|Environment, Biodiversity and Agricultural Change in West Africa (UNU, 1997, 141 pages)|
This book embodies the proceedings of a workshop on Environment, Biodiversity and Agricultural Change in West Africa, held at the University of Ghana, Legon, from 25 to 27 October 1994. The workshop was organized under the auspices of the United Nations University (UNU) Project of Collaborative Research on Population (now People), Land Management and Environmental Change (PLEC). PLEC addresses, within the context of small farming communities, the processes whereby indigenous resource management and land use systems adapt to environmental change, with a view to providing researched options for the better management of land resources, including species diversity, in tropical areas, the domain of the world's greatest but increasingly endangered biodiversity and agrodiversity.
With the collaboration of the UNU Institute for Natural Resources in Africa (INRA), the support of the Third World Academy of Sciences (TWAS), and with the University of Ghana serving as the host, the workshop objectives were to:
It was attended by over 80 international participants, and coordinated by Professor E.A. Gyasi, the leader of PLEC, West Africa.
Various technical presentations were made and discussed, following the opening ceremony, which included:
Eleven of the technical presentations comprised papers based on the report of a PLEC pilot study on environmental change in Ghana's forest-savanna ecotone, carried out in 1993-94. They centred on the background, objectives, methodology and findings of the study. Five others were substantive papers on various other aspects of environmental change and sustainable farming in Ghana and tropical Africa as a whole. There was a slide presentation on landscape modification in the forest-savanna zone. Four other presentations dealt with a PLEC research extension proposal. The last presentation was the rapporteurs' report of the workshop proceedings.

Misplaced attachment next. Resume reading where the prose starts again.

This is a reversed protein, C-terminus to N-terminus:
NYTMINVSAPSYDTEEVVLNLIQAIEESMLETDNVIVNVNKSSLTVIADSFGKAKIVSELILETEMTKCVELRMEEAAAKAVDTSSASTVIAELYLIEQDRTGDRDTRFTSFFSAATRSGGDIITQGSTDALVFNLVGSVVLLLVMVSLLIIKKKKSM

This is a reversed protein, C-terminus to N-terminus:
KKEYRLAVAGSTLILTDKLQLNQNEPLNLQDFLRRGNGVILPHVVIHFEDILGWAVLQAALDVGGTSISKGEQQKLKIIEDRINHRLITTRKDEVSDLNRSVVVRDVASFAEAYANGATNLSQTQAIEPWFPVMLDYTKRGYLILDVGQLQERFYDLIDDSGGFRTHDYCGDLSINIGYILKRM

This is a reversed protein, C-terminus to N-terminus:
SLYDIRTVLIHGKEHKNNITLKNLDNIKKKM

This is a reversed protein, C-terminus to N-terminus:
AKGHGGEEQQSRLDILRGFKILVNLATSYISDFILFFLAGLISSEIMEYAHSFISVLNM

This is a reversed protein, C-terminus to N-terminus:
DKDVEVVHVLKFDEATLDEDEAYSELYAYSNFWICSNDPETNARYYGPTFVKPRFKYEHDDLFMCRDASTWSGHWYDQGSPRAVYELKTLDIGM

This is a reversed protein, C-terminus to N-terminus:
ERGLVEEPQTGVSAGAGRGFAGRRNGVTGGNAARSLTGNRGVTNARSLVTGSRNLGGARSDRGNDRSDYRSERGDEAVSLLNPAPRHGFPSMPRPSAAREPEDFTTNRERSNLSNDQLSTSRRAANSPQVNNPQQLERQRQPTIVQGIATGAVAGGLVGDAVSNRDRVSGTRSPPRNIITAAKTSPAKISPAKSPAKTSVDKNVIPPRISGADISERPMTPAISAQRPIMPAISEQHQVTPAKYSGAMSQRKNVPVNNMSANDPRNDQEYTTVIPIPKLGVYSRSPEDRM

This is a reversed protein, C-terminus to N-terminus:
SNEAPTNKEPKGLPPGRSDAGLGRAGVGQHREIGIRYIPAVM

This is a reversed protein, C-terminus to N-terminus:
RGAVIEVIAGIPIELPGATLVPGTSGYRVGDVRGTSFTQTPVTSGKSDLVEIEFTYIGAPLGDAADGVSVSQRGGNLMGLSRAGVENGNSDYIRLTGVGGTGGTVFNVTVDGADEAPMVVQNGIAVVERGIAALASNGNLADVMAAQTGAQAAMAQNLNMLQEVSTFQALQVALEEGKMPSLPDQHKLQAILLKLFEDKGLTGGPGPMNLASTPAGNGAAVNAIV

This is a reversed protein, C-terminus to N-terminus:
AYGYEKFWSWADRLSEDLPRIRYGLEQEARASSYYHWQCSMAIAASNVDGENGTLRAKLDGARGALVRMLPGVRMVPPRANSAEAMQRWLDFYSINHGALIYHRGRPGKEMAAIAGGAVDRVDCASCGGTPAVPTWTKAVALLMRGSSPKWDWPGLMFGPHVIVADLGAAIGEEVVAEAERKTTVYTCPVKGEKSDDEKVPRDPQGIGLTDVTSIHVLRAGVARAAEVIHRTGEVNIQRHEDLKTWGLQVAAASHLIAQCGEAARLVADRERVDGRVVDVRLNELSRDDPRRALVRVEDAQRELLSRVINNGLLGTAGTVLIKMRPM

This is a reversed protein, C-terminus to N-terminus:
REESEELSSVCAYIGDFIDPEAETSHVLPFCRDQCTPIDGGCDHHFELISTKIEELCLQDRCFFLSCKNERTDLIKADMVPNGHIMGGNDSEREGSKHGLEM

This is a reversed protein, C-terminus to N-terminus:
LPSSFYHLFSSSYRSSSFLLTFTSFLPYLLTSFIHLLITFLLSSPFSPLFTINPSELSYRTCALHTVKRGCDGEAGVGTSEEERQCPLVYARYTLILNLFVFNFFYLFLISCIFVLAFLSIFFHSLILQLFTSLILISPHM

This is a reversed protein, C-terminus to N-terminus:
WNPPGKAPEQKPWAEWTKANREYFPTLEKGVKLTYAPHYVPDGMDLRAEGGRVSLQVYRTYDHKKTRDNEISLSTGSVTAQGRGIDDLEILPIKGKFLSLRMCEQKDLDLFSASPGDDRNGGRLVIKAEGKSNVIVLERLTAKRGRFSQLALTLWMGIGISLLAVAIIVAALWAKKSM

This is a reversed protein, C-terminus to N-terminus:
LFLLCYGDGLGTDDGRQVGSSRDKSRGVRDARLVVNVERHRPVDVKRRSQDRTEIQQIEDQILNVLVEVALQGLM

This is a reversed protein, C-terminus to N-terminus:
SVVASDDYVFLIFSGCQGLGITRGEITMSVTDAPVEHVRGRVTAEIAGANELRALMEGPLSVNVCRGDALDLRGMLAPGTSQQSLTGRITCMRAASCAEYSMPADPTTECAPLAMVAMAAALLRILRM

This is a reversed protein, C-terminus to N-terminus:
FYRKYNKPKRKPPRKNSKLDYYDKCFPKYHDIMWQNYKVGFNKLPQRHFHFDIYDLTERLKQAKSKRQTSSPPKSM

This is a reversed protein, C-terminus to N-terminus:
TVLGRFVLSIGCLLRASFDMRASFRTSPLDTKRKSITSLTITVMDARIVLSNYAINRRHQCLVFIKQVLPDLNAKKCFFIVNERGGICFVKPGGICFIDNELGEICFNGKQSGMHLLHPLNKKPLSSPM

A field trip on 26 October took 35 participants through the degraded, reportedly once thickly forested southern forest-savanna zone, with brief stopovers at Mampong and Mamfe in the Akuapem hills, and much longer ones at the PLEC pilot study sites, Sekesua and Yensiso, where, in the village of Gyamfiase, the visiting party was welcomed by the chief, Nana Oduro Darko II, and the people with a colourful durbar marked by traditional drumming and dancing, which signifies the Gyamfiase community's appreciation and acceptance of the PLEC research.
The workshop concluded with a closing statement by the Hon. Dr. Kwabena Adjei, minister of lands and forestry.
Special post-workshop meetings limited to core PLEC members and a few others were held under the chairmanship of Professor Brookfield on 28 and 29 October, for a more in-depth discussion of the workshop issues, including PLEC forward plans.
The main points ensuing from the post-workshop meetings, together with the key elements of the mainstream workshop proceedings, are published in this book with the hope that the book will stimulate debate on and enhance understanding and management of the dynamic biophysical environment and the farming therein, particularly in agrarian regions such as West Africa, whose worsening agroenvironmental problems and the attendant food insecurity are epitomized by Ghana.
This publication has been produced with the support of Obayashi Corporation.